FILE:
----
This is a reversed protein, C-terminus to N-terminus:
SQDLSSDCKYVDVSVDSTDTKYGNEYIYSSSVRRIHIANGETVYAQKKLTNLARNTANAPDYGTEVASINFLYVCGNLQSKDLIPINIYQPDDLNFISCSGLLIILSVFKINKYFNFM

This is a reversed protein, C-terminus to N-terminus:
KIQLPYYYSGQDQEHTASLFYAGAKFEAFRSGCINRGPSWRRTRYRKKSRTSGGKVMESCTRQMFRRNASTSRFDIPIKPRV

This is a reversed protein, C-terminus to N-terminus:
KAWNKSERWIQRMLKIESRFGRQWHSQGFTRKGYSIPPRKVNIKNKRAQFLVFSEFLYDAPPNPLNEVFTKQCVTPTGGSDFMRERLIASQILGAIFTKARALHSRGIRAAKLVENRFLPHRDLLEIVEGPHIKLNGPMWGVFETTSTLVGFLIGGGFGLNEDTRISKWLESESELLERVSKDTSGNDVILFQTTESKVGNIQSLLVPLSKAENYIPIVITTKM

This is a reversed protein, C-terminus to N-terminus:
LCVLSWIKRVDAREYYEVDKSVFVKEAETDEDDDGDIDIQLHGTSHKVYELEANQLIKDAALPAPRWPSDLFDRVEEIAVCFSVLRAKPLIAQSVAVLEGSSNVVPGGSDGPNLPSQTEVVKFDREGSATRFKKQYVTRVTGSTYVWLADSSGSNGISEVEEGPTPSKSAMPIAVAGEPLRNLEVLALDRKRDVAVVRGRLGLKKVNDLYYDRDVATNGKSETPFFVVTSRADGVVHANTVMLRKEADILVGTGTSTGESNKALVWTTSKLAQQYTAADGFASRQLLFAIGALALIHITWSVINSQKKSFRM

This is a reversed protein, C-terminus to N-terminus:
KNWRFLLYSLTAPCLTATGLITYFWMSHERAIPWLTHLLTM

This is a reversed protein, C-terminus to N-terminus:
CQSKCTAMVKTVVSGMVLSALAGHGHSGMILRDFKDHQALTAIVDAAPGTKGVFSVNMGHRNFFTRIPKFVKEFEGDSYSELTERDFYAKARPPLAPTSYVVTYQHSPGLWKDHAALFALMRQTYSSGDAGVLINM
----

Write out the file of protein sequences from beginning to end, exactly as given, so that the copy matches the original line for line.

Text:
This is a reversed protein, C-terminus to N-terminus:
SQDLSSDCKYVDVSVDSTDTKYGNEYIYSSSVRRIHIANGETVYAQKKLTNLARNTANAPDYGTEVASINFLYVCGNLQSKDLIPINIYQPDDLNFISCSGLLIILSVFKINKYFNFM

This is a reversed protein, C-terminus to N-terminus:
KIQLPYYYSGQDQEHTASLFYAGAKFEAFRSGCINRGPSWRRTRYRKKSRTSGGKVMESCTRQMFRRNASTSRFDIPIKPRV

This is a reversed protein, C-terminus to N-terminus:
KAWNKSERWIQRMLKIESRFGRQWHSQGFTRKGYSIPPRKVNIKNKRAQFLVFSEFLYDAPPNPLNEVFTKQCVTPTGGSDFMRERLIASQILGAIFTKARALHSRGIRAAKLVENRFLPHRDLLEIVEGPHIKLNGPMWGVFETTSTLVGFLIGGGFGLNEDTRISKWLESESELLERVSKDTSGNDVILFQTTESKVGNIQSLLVPLSKAENYIPIVITTKM

This is a reversed protein, C-terminus to N-terminus:
LCVLSWIKRVDAREYYEVDKSVFVKEAETDEDDDGDIDIQLHGTSHKVYELEANQLIKDAALPAPRWPSDLFDRVEEIAVCFSVLRAKPLIAQSVAVLEGSSNVVPGGSDGPNLPSQTEVVKFDREGSATRFKKQYVTRVTGSTYVWLADSSGSNGISEVEEGPTPSKSAMPIAVAGEPLRNLEVLALDRKRDVAVVRGRLGLKKVNDLYYDRDVATNGKSETPFFVVTSRADGVVHANTVMLRKEADILVGTGTSTGESNKALVWTTSKLAQQYTAADGFASRQLLFAIGALALIHITWSVINSQKKSFRM

This is a reversed protein, C-terminus to N-terminus:
KNWRFLLYSLTAPCLTATGLITYFWMSHERAIPWLTHLLTM

This is a reversed protein, C-terminus to N-terminus:
CQSKCTAMVKTVVSGMVLSALAGHGHSGMILRDFKDHQALTAIVDAAPGTKGVFSVNMGHRNFFTRIPKFVKEFEGDSYSELTERDFYAKARPPLAPTSYVVTYQHSPGLWKDHAALFALMRQTYSSGDAGVLINM